All posts by Suvi

10th meeting

Our last meeting was on Mothers day via Skype. After battling with connections for awhile we studied vocabulary about family and relationships. Once again, Isa had very good materials to study. In Spanish many of the words describing family relations have the same stem and are only differentiated between masculine and feminine.

  • aunt / uncle – la tía / le tío – täti / setä
  • sister / brother – la hermana / la hermano – sisar / veli
  • daughter / son – la hija / el hijo – tytär / poika
  • grandma / grandpa – la abuela / el abuelo – mummo / pappa

When talking about in-laws, we had to admit that non of us Finns could remember all the Finnish terms (who uses “kyty” anymore?). In Spanish naming in-laws is a bit simpler; same term goes with both sides of the couple. For example, the sister-in-law – la cuñada – käly or nato and the brother-in-law – el cuñado – lanko or kyty.

Since this was our last meeting we also talked about everyone’s summer/future plans. It has been nice studying with these girls and I feel that my knowledge of Spanish grammar and pronunciation have increased during this spring. At least my vocabulary has.

Summer phrases

Lovely, warm and sunny spring afternoon at Pella´s terrace. Good coffee, freshly baked croissant and summer phrases in Spanish. Isa gave us a sheet of summer-related words and we tried to put them together to form logical phrases. This is what we created:

  • Ahora es verano – Nyt on kesä
  • Tengo al traje de baño – Minulla on uimapuku
  • Me gusta pescar – Pidän kalastamisesta
  • Como la sandia y bebo la limonada – Syön vesimelonia ja juon limsaa
  • Es caliente – On kuuma
  • Juego al golf – Pelaan golfia
  • Me encanta nadar en mar – Rakastan meressä uimista
  • No sé nadir – En osaa uida
  • Las vacaciones es en junio, julio y agosto – Lomakausi on kesä-, heinä- ja elokuu
  • El verano es soleado – Kesä on aurinkoinen
  • El helado es frio – Jäätelö on kylmää

Not enough to have very sophisticated conversations but something to start with.

8th meeting

Weekend studies via Skype led us to study words and phrases that are useful when going out.

  • Vamos! – Let´s go!
  • Vamos al bar – Let´s go to a bar
  • Vamos a bailar – Let´s go dancing

At a bar it is essential to know these:

  • Te ves bien – You look good
  • Como la estás pasando? – How is it going?
  • Vienes seguido a este bar? – Do you come here (this bar) often?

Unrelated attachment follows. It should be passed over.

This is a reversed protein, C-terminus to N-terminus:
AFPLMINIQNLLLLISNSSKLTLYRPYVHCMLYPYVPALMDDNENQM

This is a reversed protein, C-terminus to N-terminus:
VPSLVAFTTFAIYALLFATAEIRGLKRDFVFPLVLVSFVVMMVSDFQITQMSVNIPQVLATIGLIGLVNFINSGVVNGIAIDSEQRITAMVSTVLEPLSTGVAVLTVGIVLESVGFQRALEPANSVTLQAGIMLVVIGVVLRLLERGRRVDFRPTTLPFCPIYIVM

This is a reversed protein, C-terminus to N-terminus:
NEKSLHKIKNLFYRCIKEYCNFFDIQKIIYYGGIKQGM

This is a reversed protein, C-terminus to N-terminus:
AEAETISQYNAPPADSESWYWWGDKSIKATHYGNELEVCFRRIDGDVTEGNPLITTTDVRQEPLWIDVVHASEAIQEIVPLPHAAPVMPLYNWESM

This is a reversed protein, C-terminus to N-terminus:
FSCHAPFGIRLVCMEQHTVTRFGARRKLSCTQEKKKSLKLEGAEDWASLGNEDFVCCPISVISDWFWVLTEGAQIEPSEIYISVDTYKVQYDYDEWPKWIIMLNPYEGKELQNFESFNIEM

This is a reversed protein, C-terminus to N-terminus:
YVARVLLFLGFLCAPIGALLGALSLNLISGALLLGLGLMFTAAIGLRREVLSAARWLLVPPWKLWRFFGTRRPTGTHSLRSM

• Puedo ofrecerte un trago? – Can I offer you a drink?
  • Todo bien – All good
  • ¿Todo bien? – Is everything good?

And of course you might want to know these:

  • Cerveza / birra / chela – beer
  • Canã – small beer
  • Fría – cold
  • Vino blanco – white wine
  • Vino tinto – red wine

That´s everything you need to survive a bar night!

Nykyaika Photographic Centre

Our seventh meeting was about arts and adjectives. We went to see a photography exhibition at Nykyaika Photographic Centre. Theme of the exhibition was desire. It was mostly photographs but also video and sound where used. I really liked it. Different artists had approached the theme differently. Some saw childhood dreams or travelling when others saw addictions, standards of beauty, craving or lust. Very interesting collection.

After exploring the exhibition, we sat down to talk about arts and wrote down some adjectives and art-related words.

  • Deseo – desire
  • Exhibición – exhibition
  • Colleción – collection
  • Empieza – starts
  • Termina – ends
  • El fin – the end
  • Crear – create
  • Imagen – picture
  • Hermosa – beautiful
  • Belleza escondida – hidden beauty
  • Bonita – pretty
  • Lindo/-a – cute
  • Guapo – handsome
  • Guapa – beautiful

We also learned that adding suffix -ito/-ita to a stem indicates affection but it can also make the meaning “small”. So, let´s be careful with it.

Skype and floorball

It seems to me that having an on-line group call with a new group always starts with an inevitable 30 min struggle over configurations and getting everyone connected. That was the case this time, too. But as soon as we got it going Skype proved to be an excellent tool in studying languages.

Since I happened to be at a kids floorball tournament at the time we ended up talking about sports. In Spanish floorball is floorball but it is pronounced with a Spanish twist “florbol”. In Finnish all sports equipment meant for handling or hitting any kind of a ball (or a puck, shuttlecock, ringette ring etc.) is called maila. In Spanish tennis is played with “raqueta”, base ball with “bate béisbol”, ice hockey with “palo de hockey” and floorball is played with “palo de floorball”. Palo in Spanish means a stick.